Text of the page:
Figure 2 with 2 supplements see all
The acid-sensing ion channel (ASIC) branch of the degenerin/epithelial sodium channel (DEG/ENaC) family includes only bilaterian genes.

ASIC branch from phylogenetic tree of DEG/ENaC family including 700 amino acid sequences from 47 metazoans (Figure 2—figure supplement 1). Genes analyzed experimentally in this study are in magenta (gene expression) and/or bold (electrophysiology). Scale bar: amino acid substitutions per site. aBayes (left) and aLRT SH-like (right) likelihood-based support values indicated.

Bilateria is divided into three major groups, Deuterostomia (above), Protostomia (e.g. arthropods and molluscs), and Xenacoelomorpha (acoelomorph flatworms without nephridia). In contrast to previous studies, we detected ASICs in protostomes and xenacoelomorphs (Figure 2). These include putative ASICs from seven protostome species—the annelid Owenia fusiformis, the nemertean Notospermus geniculatus, the brachiopods Terebratalia transversa, Novocrania anomala and Lingula anatina, the phoronid Phoronopsis harmeri, the bryozoan Membranipora membranacea, and six xenacolomorph species, the acoels Hofstenia miamia, Isodiametra pulchra, Convolutriloba macropyga, and Childia submaculatum, and the xenoturbellans Xenoturbella bocki and Xenoturbella profunda. Our analysis also included the hemichordate Schizocardium californicum, whose ASIC groups with previously reported hemichordate and echinoderm ASICs (Lynagh et al., 2018), indicative of broad conservation of ASICs in Ambulacraria, the deuterostome group including hemichordates and echinoderms. This shows that ASIC genes are present in the three major bilaterian groups of deuterostomes, protostomes, and xenacoelomorphs and absent from all other lineages, suggesting that ASICs diverged from other DEG/ENaC genes after the Cnidaria/Bilateria split and before the Bilateria diversified.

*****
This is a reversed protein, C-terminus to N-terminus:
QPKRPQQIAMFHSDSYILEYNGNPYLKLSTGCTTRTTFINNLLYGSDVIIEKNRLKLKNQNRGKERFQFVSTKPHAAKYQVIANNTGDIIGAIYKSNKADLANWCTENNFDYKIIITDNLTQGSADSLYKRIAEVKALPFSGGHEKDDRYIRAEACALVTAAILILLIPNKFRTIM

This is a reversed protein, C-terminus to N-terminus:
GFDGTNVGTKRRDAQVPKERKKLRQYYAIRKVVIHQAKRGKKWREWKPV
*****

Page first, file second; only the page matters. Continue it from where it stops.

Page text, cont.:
Protostomes are divided into Spiralia (such as annelids, molluscs, brachiopods, and phoronids), and Ecdysozoa (such as the nematode Caenorhabditis elegans and arthropod Drosophila melanogaster) (Figure 1B). Notably, the ASIC clade includes no ecdysozoan genes, although our analysis included DEG/ENaC genes from the nematode Pontonema vulgare, pan-arthropods Centruroides sculpturatus and Daphnia pulex, and priapulids Priapulus caudatus and Halicryptus spinulosus. We also see no putative ASICs in certain spiralians, including the molluscs Acanthopleura granulata and Crassostrea gigas, the platyhelminths Prostheceraeus vittatus and Schmidtea mediterranea and in certain xenacoelomorphs, including the nemertodermatids Meara stichopi and Nemertoderma westbladi. This analysis suggests that ASICs, although found throughout Bilateria, were lost in the lineage to the Ecdysozoa shortly after the Ecdysozoa/Spiralia split and were also lost in certain other bilaterian lineages such as molluscs and nemertodermatids.